The most feted horror film of the year, The Babadook is an exercise in psychological horror that mixes elements from Roman Polanski’s Repulsion and Stanley Kubrick’s The Shining. Delving into the fraying emotional states of a woman and her special-needs son, director Jennifer Kent spins a harrowing yarn about the terror that accompanies the pleasures of motherhood — the fear that you will be unable to do enough, to muster all the spirit and goodheartedness that are required, to care for your child.
Dark Skies has the kernel of a really interesting genre twist — parts of it play like a retelling of Close Encounters of the Third Kind as a coming-of-age story from the point of view of an adolescent whose indulgence of hormonal urges manifests in part through a willingness to be abducted by aliens — where instead of a henpecked Richard Dreyfuss abdicating family responsibilities by boarding that mothership, its a horny teenager leaving the nest. Unfortunately, Dark Skies is not quite that movie, opting instead for a variation on haunted-house tropes anchored by a pair of dipshit suburban parents whose ever-so-slowly dawning reaction to supernatural phenomenon dates to the kind of 70s movies this pays homage to — The Exorcist, The Amityville Horror, and of course the aforementioned CE3K. Seriously, Dark Skies told from the teenager’s point of view could be the horror-movie response to J.J. Abrams’ Super 8 Spielberg pastiche. The film we got is more of a mess, but I’m glad I saw it — mainly because of my fondness for the movie that I’d like it to be.
As films go, The Tree of Life is a huge thing — a movie by a man with the audacity to take as his apparent subject all of human existence. “I know something about the cosmos,” Terrence Malick seems to declare, “because I grew up with two brothers under the parentage of a gruff father and a beaming, adoring mother in sun-dappled environs of Oklahoma and Texas.” He’s not wrong. The greatest filmmakers have shown us again and again that there is no story that cannot, in the right hands and with the right gestures, be spun out to dimensions that encompass questions of love and faith, life and death, regret and longing.
Whatever else its merits may be, Gaspar Noe’s Enter the Void immediately enters the canon of first-person cinema. The highly subjective camera that depicts an experience from the point of view of one of the characters in a film has been a source of fascination and frustration in cinema for decades. Executed well, and in short bursts, it can be an effective tactic. For instance, there’s a memorable sequence in Carl-Theodor Dreyer’s Vampyr (1932) in which the camera seems to be placed inside a coffin and then carried through the streets. But 1947’s The Lady in the Lake, a feature-length film noir shot entirely with a subjective camera, is an oft-discussed but somewhat goofy curio that is seldom actually dragged out into the light of day.
Over the course of the two years that it sat on the shelf following a planned-but-aborted fall 2007 theatrical release, the Halloween-themed anthology film Trick ‘R Treat was embraced by genre fans who caught it at festivals and other special screenings starting that December. I think I can see what captured their sick little hearts — in an era when the state-of-the-art in popular horror films is split between the practiced cruelty and borderline hostility of neo-gore exercises like the Saw and Hostel franchises and the incidental soullessness of Friday the 13th and Last House on the Left remakes, this film, in its straightforward, low-concept fright-mongering, feels downright fresh. In fact, except for a couple of gratuitous tit shots, Trick ‘R Treat is earnest, uncynical, and nearly wholesome. What it’s not — and it pains me to say this — is very much good.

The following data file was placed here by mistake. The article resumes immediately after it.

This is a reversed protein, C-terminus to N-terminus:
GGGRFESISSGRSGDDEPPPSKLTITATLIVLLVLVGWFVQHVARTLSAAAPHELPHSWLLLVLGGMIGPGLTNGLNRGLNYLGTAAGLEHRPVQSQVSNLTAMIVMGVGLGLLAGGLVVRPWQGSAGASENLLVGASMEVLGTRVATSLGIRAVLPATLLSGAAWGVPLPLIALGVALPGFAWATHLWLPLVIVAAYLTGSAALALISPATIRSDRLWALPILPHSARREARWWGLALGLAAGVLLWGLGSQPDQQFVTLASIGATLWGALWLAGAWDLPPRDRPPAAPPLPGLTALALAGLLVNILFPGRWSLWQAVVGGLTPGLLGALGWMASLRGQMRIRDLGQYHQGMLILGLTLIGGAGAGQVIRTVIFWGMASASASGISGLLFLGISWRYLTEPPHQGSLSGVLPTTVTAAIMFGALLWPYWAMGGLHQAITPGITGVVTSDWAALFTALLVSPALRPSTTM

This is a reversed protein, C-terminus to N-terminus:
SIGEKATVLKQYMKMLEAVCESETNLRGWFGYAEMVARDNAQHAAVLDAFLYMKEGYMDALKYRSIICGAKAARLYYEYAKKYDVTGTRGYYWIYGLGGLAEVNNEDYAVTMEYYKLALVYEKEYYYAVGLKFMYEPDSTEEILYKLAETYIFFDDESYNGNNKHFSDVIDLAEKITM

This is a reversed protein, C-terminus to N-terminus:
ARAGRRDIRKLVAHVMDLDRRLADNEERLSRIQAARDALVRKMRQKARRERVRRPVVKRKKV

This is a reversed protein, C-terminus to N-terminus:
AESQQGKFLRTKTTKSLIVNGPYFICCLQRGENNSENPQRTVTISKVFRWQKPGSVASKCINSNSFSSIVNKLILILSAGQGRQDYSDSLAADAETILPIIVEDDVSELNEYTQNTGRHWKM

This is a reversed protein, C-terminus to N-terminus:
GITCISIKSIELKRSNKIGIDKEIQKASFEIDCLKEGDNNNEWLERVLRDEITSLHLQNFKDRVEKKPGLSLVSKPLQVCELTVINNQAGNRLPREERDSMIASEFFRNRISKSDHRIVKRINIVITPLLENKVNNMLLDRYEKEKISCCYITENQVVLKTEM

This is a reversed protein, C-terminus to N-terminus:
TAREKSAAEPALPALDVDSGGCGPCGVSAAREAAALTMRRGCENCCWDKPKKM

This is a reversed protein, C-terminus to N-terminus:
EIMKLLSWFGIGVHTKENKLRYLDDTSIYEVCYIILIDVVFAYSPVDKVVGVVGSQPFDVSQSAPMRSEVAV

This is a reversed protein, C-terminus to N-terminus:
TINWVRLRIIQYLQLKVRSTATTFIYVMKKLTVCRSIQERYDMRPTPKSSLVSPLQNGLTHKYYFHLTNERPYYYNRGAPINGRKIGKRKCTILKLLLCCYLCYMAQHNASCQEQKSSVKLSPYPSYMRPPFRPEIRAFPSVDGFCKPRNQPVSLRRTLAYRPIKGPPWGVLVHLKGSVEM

This Henry Selick stop-motion fantasy is the story of young Coraline, a girl just moved into a multi-family house with her busy parents. Coraline is peeved that her parents don’t have extra time to spend on her, or on the formidable task of homemaking, and she’s more than a little lonely. When she explores the house, she finds a portal into an “other” reality where her other mother seems eager to dote on her night and day, fixing up calorie-rich breakfasts and keeping her dorky other father at bay. But the other world isn’t as lovely as it seems — Coraline’s other mother is scheming to trap her in the other world, where she will sew up Coraline’s eye sockets, replacing them with buttons, and hold her captive.
Set in a neighborhood outside Stockholm, largely in and around a nondescript apartment complex, Let the Right One In is, first, a coming-of-age tale about Oskar (Kare Hedebrant), a slight, pale boy with a shock of blond hair and good humor that belies his general beat-down wariness and barely contained anger. He’s the target of menacing schoolyard bullies and, as the film begins, we see him practicing with a knife, imagining that he’s jabbing it into the flesh of one of his tormenters. Oskar has a new neighbor, the similarly tiny and wary Eli (Lina Leandersson), who has moved into the flat next door with Hakan (Per Ragnar), an older man who seems to be her father. Hakan covers the windows with cardboard — perhaps to block out the sunlight. At one point, we hear Eli snarling, “You’re supposed to help me!” Horror-movie fans will no doubt suspect something sinister is going on, and they will be correct. Let the Right One In is certainly a horror movie, and it brings the pain in genre fashion. But it’s also a kind of Scandinavian gothic — a love story between 12-year-olds, one of whom has been 12 for a very long time.